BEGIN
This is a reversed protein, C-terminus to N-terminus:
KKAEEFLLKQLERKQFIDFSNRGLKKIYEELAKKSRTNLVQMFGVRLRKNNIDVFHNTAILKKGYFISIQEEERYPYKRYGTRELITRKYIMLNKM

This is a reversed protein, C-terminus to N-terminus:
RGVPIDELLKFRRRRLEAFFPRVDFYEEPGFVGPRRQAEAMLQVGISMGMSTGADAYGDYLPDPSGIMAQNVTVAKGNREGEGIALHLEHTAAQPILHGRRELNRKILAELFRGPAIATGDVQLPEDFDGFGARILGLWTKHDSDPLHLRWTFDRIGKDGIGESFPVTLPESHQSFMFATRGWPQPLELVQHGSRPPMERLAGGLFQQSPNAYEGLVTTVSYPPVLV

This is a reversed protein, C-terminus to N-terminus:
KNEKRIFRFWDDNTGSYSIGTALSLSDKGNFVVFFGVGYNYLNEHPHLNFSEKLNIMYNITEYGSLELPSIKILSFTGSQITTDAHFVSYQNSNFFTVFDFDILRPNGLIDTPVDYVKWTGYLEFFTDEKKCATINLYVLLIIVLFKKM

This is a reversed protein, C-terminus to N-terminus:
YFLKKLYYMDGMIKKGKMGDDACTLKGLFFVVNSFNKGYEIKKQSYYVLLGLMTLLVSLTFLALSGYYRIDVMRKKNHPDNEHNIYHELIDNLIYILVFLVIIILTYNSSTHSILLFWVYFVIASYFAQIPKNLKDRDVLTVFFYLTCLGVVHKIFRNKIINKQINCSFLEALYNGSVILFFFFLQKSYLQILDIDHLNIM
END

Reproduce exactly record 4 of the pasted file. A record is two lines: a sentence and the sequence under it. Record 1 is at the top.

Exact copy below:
This is a reversed protein, C-terminus to N-terminus:
YFLKKLYYMDGMIKKGKMGDDACTLKGLFFVVNSFNKGYEIKKQSYYVLLGLMTLLVSLTFLALSGYYRIDVMRKKNHPDNEHNIYHELIDNLIYILVFLVIIILTYNSSTHSILLFWVYFVIASYFAQIPKNLKDRDVLTVFFYLTCLGVVHKIFRNKIINKQINCSFLEALYNGSVILFFFFLQKSYLQILDIDHLNIM